Objectives: To measure the health-related quality of life (HRQOL) and functional status of children with cardiomyopathy and to determine whether they are correlated with sociodemographics, cardiac status, and clinical outcomes. Study design: Parents of children in the Pediatric Cardiomyopathy Registry completed the Child Health Questionnaire (CHQ; age ≥5 years) and Functional Status II (Revised) (age ≤18 years) instruments. Linear and Cox regressions were used to examine hypothesized associations with HRQOL. Results: The 355 children evaluated at ≥5 years (median 8.6 years) had lower functioning (CHQ Physical and Psychosocial Summary Scores 41.7 ± 14.4 and 47.8 ± 10.7) than that of healthy historical controls. The most extreme CHQ domain score, Parental Impact-Emotional, was one SD below normal. Younger age at diagnosis and smaller left ventricular end-diastolic dimension z score were associated independently with better physical functioning in children with dilated cardiomyopathy. Greater income/education correlated with better psychosocial functioning in children with hypertrophic and mixed/other types of cardiomyopathy. In the age ≥5 year cohort, lower scores on both instruments predicted earlier death/transplant and listing for transplant in children with dilated and mixed/other types of cardiomyopathy (P <.001). Across all ages (n = 565), the Functional Status II (Revised) total score was 87.1 ± 16.4, and a lower score was associated with earlier death/transplant for all cardiomyopathies. Conclusions: HRQOL and functional status in children with cardiomyopathy is on average impaired relative to healthy children. These impairments are associated with older age at diagnosis, lower socioeconomic status, left ventricular size, and increased risk for death and transplant. Identification of families at risk for functional impairment allows for provision of specialized services early in the course of disease. Trial registration:. ClinicalTrials.gov:. NCT00005391.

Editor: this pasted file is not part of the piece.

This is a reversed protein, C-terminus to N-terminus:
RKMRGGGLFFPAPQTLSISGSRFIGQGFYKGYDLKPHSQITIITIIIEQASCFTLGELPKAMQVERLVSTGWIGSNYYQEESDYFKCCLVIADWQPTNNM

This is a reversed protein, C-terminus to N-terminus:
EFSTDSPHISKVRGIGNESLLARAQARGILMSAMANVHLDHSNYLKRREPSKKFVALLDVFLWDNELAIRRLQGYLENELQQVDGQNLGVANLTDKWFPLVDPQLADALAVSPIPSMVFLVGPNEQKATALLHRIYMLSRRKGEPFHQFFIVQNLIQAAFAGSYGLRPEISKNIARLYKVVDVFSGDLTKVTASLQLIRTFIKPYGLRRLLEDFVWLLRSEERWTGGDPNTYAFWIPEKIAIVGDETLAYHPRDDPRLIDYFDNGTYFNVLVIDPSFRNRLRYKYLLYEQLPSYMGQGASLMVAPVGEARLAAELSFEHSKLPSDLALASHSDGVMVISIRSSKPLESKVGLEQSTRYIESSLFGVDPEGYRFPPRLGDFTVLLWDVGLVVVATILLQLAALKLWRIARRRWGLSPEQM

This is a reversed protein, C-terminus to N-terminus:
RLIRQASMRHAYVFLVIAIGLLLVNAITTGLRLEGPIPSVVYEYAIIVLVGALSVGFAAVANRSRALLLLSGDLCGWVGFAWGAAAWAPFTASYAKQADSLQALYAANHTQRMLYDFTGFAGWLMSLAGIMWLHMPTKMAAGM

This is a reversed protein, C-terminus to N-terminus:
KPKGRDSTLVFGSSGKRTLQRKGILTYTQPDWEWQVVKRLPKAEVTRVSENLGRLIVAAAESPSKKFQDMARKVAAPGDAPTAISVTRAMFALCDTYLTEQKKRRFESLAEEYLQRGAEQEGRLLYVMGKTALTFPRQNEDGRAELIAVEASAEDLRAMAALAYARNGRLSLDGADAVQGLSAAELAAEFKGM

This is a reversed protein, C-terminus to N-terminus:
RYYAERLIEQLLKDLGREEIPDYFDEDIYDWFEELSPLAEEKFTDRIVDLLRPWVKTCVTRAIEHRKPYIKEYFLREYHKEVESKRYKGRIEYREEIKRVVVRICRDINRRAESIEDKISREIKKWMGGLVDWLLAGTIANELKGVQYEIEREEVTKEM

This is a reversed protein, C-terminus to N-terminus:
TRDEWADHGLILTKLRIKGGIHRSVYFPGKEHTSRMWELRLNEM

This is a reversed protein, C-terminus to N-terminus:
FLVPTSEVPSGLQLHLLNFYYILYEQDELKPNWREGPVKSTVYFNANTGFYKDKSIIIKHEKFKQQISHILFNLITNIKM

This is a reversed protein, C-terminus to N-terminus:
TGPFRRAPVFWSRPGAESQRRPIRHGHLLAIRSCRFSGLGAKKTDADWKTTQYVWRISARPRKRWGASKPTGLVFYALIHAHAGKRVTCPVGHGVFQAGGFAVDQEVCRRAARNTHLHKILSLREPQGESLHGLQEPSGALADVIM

ASJC Scopus subject areas
- Pediatrics, Perinatology, and Child Health